Ypsilanti Citizen News ]]>

City Council approves all mayor's re-appointments
By Dan DuChene
Jun. 16, 2010   ·   3:42 a.m.

Jone Coleman, president of downtown business LookInTheAttic, shares his thoughts with City Council about the discussion and procedure taken to pass mayoral re-appointments, which he was being considered for the Downtown Development Authority.

After much procedure, Ypsilanti City Council approved six mayoral re-appointments to city boards and committees Tuesday, including the two postponed from earlier...read more

Council postpones two reappointments
By Mark Tower
Jun. 4, 2010   ·   4:57 p.m.

Two of Ypsilanti's volunteer board members were not reappointed on schedule Tuesday night, owing to a 4-2 vote by City Council to delay the appointments until...read more

Downtown properties to be rehabilitated
By Mark Tower
Jun. 4, 2010   ·   10:40 a.m.

The three properties located at 120, 122 and 124 West Michigan Avenue in downtown Ypsilanti will soon be rebuilt into commercial and office space and loft apartments, thanks to a planned $1.7 million investment by developers.

Three recently-vacated properties in downtown Ypsilanti, two of them condemned, will soon be renovated owing to recent purchase by a local development company and...read more

Ypsilanti Township authorizes litigation against Liberty Square
By Mark Tower
May. 28, 2010   ·   6:53 p.m.

Many of the homes in the Liberty Square complex on Grove Street in Ypsilanti Township are already boarded and ready for foreclosure sale. All 151 units, some of which are still occupied, will be condemned Tuesday, Ypsilanti Township has resolved.

Residents living in the Liberty Square complex of townhouses will see a sticker appear on their homes Tuesday, when the Ypsilanti Township Building Department places...read more

Ford plant granted tax exemption by township
By Mark Tower
May. 24, 2010   ·   5:44 p.m.

Ford Motor Company's Rawsonville Plan, located at the intersection of Textile and Bridge Roads in Ypsilanti Township, will soon be the new home for production of Ford's Electric Focus batteries, formerly produced in Mexico.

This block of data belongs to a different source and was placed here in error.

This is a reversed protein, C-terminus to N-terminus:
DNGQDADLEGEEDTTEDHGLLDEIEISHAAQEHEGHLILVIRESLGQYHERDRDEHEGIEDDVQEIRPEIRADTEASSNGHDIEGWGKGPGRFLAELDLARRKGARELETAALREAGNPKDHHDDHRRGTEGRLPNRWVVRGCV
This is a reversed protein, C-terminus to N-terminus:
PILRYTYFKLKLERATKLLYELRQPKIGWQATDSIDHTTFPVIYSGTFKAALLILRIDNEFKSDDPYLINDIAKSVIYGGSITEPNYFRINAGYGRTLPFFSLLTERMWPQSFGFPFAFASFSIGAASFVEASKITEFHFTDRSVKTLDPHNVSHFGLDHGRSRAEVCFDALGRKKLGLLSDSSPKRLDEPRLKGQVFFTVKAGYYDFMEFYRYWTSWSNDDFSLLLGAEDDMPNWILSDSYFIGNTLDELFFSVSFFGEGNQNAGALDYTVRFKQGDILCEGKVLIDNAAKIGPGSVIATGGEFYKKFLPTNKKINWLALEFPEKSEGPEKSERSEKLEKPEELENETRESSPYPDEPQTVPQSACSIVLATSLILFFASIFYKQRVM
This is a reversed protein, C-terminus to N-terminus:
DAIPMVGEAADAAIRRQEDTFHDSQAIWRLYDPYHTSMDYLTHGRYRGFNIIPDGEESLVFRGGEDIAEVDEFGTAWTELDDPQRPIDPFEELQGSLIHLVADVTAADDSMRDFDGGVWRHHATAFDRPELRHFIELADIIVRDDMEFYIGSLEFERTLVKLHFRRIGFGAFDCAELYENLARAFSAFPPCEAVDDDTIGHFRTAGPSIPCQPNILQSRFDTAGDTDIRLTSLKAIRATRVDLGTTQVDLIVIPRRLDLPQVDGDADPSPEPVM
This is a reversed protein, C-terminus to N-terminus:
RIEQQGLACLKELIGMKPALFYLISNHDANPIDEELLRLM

New machines and equipment will soon be wheeled into Ford's Rawsonville Plant in Ypsilanti Township as it begins manufacturing a line of batteries for the new global...read more

Fire Department to bill for services


Policy to generate revenue by charging insurance

By Dan DuChene
Oct. 8, 2009    ·    11:04 a.m.

The Ypsilanti Fire Department hopes to generate as much as $36,000 a year in revenue after City Council approved the ability to bill for services.

An ordinance approved unanimously on second reading by City Council Tuesday allows the department to bill for costs rendered during emergency calls, unless the call is a structure fire.

The costs the department hopes to recoup from the new policy include salaries, wages, overtime wages, fringe benefits, equipment used and supplies lost or expended during the response as well as cleaning and securing a site to its pre-existing condition.

Specific costs, which Fire Chief Jon Ichesco said will be billed to insurance companies, will be announced later when City Council adopts the fee schedule to coincide with the new ordinance.

Ichesco said he has contacted several billing companies, which would collect from insurance companies if selected. He said all are paid on based on a percent of revenue generated. He said the policy will be directed at vehicle crash responses, hazardous material clean-up, open or brush fires and vehicle extrication.

Huron Valley Ambulance, which operates ambulances in the area, does not perform vehicle extrication, Ichesco said. He said the policy is not in effect to charge people who can’t afford it, and a billing policy adopted by City Council will dictate to the selected billing company what scenarios will cause a bill to be issued.

City staff said Saline, Madison Heights, Pittsfield Township and Chelsea all have similar cost recovery programs.

Ichesco said he hopes to have a collection company, billing policy and fee schedule adopted by the end of the year.

The first reading of the ordinance was performed by City Council in May. Shortly after its approval, councilmembers received a letter from the Insurance Institute of Michigan, a lobbying firm representing 90 insurance companies in the state.

The letter said, “The majority of insurance companies operating in Michigan do not provide coverage to their policyholders for police/fire response to auto crashes.

“It is understandable that local governments are seeking alternative funding sources due to the current budget constraints,” the letter said. “However, if municipalities begin charging for emergency response and the market demands that insurance companies provide coverage, they will have to charge an appropriate premium which will result in higher insurance premiums for your residents.”

Ichesco said the second reading had been delayed due to this information. He said both he and the city attorney’s office investigated the matter and the policy would be able to stand.

Assistant City Attorney Karl Barr said one community highlighted in the letter from the insurance lobby, Kentwood, had to toss its ordinance because it automatically billed $1,000 for every response. He said the cost was high and the policy in Ypsilanti would only bill for “over and above normal services.”

Councilmember Brian Robb, D-Ward 3, said he contacted his insurance company and was told he would not be covered under his policy. He said the city may end up tossing this policy as well.

“I don’t really have high hopes for this,” Robb said.

Related article
YFD could charge for services


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